Adventure Swim Racing: The UltraSwim 33.3

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Am interested in all of the possibilities. This may just be what I need to get back in the water!

Charles Heyer 04 Mai, 2023

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Swimming is all about tradition but the tide is turning. The era of adventure swim racing is about to begin. If you haven’t heard of adventure swim racing, that’s because it’s a new format of swim event. It’s the spirit of a multi-day off-road race but in the open water to create that intoxicating mix of adventure, excitement, and challenge we all can’t (and don’t want to) resist.

The Spark 

Open water swimming has become more popular, especially after the pandemic. A positive side to all the closed pools during lockdown was how many people discovered wild swimming. Whether it was a swimmer looking to get their workout or someone wanting to connect with nature and find space to take care of their mental health, out of necessity, more and more people ventured into the open water. Thankfully, even though the pools are back open, open water swimming is still growing and more and more people are still choosing the wild over walls. It’s a trend Mark Turner noticed and it sparked the idea of the UltraSwim 33.3.

Turner, who built his career in sporting event operations most notably with the Volvo Ocean Race and the ever-popular Haute Route cycling race, is a swimmer himself. Although he had planned to step back from event operations, he felt compelled to bring his vision of adventure swim racing to life. What Turner and his team created was the UltraSwim33.3: a four day, 33.3 km point-to-point swimming stage race in the varied and beautiful waters of Montenegro.

“It’s an adventurous competition. It's an event that will perhaps make you feel uncomfortable and slightly nervous, but very rewarded when you nail it. But most importantly, you'll come away with new friends from all over the world and new bonds that the unique multi-day format creates.”

The Race

The race consists of 5 to 7 swims over a 4 day period (a long weekend) and includes a 10km marathon swim. Since weather can be a factor, the total distance of each day and each swim isn’t set in stone. Having it set up as a point-to-point event, wherever you stop one swim, that’s where the boat will drop you off for the next so you will always complete the 33.3 km by the end of the weekend. And if you’re wondering about the 33.3 km total, it’s the iconic distance of the English Channel and something any swimmer can be proud of accomplishing.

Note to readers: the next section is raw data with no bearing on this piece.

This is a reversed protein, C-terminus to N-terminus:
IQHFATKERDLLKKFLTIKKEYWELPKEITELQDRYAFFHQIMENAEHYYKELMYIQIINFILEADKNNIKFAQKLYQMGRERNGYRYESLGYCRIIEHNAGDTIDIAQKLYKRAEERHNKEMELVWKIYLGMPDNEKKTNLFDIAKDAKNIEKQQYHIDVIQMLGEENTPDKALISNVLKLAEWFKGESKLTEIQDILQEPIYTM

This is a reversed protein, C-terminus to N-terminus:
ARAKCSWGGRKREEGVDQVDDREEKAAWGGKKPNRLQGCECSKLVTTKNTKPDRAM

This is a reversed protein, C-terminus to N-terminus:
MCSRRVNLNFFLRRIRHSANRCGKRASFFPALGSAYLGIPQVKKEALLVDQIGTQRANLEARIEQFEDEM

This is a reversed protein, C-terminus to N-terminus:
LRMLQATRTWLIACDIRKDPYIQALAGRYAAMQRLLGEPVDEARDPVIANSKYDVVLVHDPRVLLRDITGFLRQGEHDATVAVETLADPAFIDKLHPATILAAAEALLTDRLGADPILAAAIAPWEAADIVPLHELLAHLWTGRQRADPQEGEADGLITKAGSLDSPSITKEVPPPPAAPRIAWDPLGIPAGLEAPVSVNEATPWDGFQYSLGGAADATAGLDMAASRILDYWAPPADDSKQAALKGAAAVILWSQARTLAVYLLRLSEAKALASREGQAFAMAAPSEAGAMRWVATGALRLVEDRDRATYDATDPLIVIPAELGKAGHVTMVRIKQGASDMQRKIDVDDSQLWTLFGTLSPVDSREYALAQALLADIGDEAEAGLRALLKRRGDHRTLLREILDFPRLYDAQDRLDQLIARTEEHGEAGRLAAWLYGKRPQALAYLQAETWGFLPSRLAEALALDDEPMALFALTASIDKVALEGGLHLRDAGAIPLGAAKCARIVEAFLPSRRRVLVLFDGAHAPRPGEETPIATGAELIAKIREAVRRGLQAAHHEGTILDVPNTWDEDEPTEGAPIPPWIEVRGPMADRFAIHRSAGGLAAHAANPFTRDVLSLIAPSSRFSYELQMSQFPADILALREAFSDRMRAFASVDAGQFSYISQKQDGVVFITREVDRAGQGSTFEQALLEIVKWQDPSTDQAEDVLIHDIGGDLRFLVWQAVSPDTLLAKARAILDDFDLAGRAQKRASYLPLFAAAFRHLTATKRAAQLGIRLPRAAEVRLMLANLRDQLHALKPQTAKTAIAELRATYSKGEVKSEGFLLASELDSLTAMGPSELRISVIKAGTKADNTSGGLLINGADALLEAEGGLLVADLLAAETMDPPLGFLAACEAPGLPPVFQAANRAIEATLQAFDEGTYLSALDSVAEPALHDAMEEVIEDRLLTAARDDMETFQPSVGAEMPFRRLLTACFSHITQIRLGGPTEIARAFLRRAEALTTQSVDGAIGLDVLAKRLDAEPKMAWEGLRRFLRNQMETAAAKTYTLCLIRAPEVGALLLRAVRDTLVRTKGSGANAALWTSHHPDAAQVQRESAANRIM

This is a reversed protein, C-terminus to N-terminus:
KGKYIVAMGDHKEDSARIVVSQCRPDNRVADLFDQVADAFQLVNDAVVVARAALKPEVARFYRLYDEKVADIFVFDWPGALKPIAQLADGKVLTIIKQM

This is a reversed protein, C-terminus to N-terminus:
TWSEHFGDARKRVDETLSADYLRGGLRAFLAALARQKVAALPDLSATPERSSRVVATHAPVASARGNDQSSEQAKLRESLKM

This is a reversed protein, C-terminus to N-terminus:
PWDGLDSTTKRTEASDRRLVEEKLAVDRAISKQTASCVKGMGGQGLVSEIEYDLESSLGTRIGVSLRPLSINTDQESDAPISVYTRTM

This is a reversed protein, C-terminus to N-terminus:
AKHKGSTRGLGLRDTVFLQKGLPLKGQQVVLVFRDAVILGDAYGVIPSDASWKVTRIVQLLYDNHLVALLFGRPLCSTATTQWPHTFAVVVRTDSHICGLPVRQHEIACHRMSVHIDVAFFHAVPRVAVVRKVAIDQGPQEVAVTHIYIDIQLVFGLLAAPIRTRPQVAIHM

At the test event last year, the first day consisted of a 4 km swim to start and then a 5 km as the second swim. Day two started with 5.5 km and then, due to weather conditions, a short 2km. Day three, always the marathon day, was a big 10.5 km with two in-water aid stations on route. The final swim (a bit longer than the originally planned 5 km to make up for the bad weather day) was a total of 6.3 km.

The Challenge

If that sounds like a lot of swimming, you would be right. Turner says that is exactly the point but, he stresses, the format makes it achievable.

A lifelong pool swimmer, the distances in open water swimming were initially a shock for Turner. “When I first started open water swimming, I had never done more than a 400 meter swim in my life and I was 47 years old. So, at the beginning, it was daunting. How the hell would I keep going? Then I did Rottnest Island swim (19.7 km) in 2019 in six and a quarter hours. I mean, mentally, when you haven't done it, you think: how the hell am I gonna just keep on going? But in fact, you just break it down. You do bit by bit, kilometer by kilometer, chunk by chunk. People have a fear of ‘how am I going to last that distance?’ but that’s the same with all endurance sport. Once you get into it, you find your own ways of dealing with it and then the accomplishment feels even greater at the end.”

Taking the “chunk by chunk” approach, Turner took the meaningful distance of the English Channel—33.3 km— and set out to make it approachable, accessible, and doable for more people. In the test event, with various levels of swimmers, everyone except one swimmer (who got seasick) was able to complete the challenge thanks to the format and support Turner and his team are able to provide each swimmer.

Shared Experience